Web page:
Monday, 24 November 2014 / TRUTH-OUT.ORG
  • The Craving for Democracy

    Craving real democracy, many people are unwilling to participate in an electoral game that does not provide any form of genuine popular control over decisions that affect people's well-being and freedom.

  • Tough Lessons for Rahm

    The number of black educators in Chicago's public schools dropped precipitously. With actions that disproportionately affected black teachers, that pattern continued under Mayor Rahm Emanuel.

How Do Conservatives and Liberals See the World?

Wednesday, 01 February 2012 09:27 By Bill Moyers, Moyers & Co. | Programming Note

This weekend’s Moyers & Company asks the question:  How do conservatives and liberals see the world? There's more to the answer than meets the eye.

Our country is more politically polarized than ever. Is it possible to agree to disagree and still move on to solve our massive problems? Or are the blind leading the blind -- over the cliff? This weekend on Moyers & Company (check local listings), Bill and moral psychologist Jonathan Haidt talk about the psychological underpinnings of our contentious culture, why we can’t trust our own opinions, and the demonizing of our adversaries.

Click here to check local TV schedule information.

To see other articles and video from Moyers & Co. click here.

 

Bill Moyers

A broadcast journalist for more than four decades, Bill Moyers has been recognized as one of the unique voices of our times, one that resonates with multiple generations. In 2012, at the age of 77, Moyers begins his latest media venture with the launch of "Moyers & Company." With his wife and creative partner, Judith Davidson Moyers, Bill Moyers has produced such groundbreaking public affairs series as "NOW with Bill Moyers" (2002-2005) and "Bill Moyers Journal" (2007-2010). 

For his work, Moyers has received more than 30 Emmys, two prestigious Alfred I. duPont-Columbia University Awards, nine Peabodys, and three George Polk Awards. Moyers' most recent book, "Bill Moyers Journal: The Conversation Continues," was published in May 2011. He currently serves as president of the Schumann Media Center, a nonprofit organization that supports independent journalism.


Hide Comments

blog comments powered by Disqus
GET DAILY TRUTHOUT UPDATES

FOLLOW togtorsstottofb


How Do Conservatives and Liberals See the World?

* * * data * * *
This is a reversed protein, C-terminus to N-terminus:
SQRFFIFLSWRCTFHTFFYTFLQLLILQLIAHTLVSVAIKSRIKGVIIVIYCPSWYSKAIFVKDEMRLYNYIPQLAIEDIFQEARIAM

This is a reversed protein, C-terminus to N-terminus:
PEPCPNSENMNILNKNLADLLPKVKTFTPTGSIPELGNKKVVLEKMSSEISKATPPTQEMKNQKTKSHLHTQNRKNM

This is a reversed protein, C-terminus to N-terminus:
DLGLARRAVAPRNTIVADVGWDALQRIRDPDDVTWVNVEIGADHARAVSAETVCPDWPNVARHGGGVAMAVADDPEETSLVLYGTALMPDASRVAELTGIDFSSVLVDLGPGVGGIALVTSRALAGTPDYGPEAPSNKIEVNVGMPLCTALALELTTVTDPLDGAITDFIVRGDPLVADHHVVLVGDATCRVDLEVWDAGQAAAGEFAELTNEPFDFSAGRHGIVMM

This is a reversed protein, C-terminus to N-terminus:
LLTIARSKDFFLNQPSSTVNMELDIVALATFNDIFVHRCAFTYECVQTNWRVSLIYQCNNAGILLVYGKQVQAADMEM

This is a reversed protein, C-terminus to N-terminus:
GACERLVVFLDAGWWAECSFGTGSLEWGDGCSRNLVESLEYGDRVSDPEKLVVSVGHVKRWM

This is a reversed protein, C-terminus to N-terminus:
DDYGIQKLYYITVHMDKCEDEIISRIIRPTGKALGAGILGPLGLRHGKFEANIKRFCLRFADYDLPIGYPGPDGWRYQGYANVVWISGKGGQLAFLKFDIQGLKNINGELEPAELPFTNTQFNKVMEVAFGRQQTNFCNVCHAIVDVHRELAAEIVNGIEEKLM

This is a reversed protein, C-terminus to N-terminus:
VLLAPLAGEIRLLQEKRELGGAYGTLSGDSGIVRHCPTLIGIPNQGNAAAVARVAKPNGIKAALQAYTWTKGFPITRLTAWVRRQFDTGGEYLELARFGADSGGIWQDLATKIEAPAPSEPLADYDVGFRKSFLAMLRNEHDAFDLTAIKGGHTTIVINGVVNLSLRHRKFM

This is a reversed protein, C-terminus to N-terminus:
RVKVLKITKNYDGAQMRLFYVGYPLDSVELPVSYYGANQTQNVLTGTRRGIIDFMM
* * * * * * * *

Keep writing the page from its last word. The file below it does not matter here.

Wednesday, 01 February 2012 09:27 By Bill Moyers, Moyers & Co. | Programming Note

This weekend’s Moyers & Company asks the question:  How do conservatives and liberals see the world? There's more to the answer than meets the eye.

Our country is more politically polarized than ever. Is it possible to agree to disagree and still move on to solve our massive problems? Or are the blind leading the blind -- over the cliff? This weekend on Moyers & Company (check local listings), Bill and moral psychologist Jonathan Haidt talk about the psychological underpinnings of our contentious culture, why we can’t trust our own opinions, and the demonizing of our adversaries.

Click here to check local TV schedule information.

To see other articles and video from Moyers & Co. click here.

 

Bill Moyers

A broadcast journalist for more than four decades, Bill Moyers has been recognized as one of the unique voices of our times, one that resonates with multiple generations. In 2012, at the age of 77, Moyers begins his latest media venture with the launch of "Moyers & Company." With his wife and creative partner, Judith Davidson Moyers, Bill Moyers has produced such groundbreaking public affairs series as "NOW with Bill Moyers" (2002-2005) and "Bill Moyers Journal" (2007-2010). 

For his work, Moyers has received more than 30 Emmys, two prestigious Alfred I. duPont-Columbia University Awards, nine Peabodys, and three George Polk Awards. Moyers' most recent book, "Bill Moyers Journal: The Conversation Continues," was published in May 2011. He currently serves as president of the Schumann Media Center, a nonprofit organization that supports independent journalism.


Hide Comments

blog comments powered by Disqus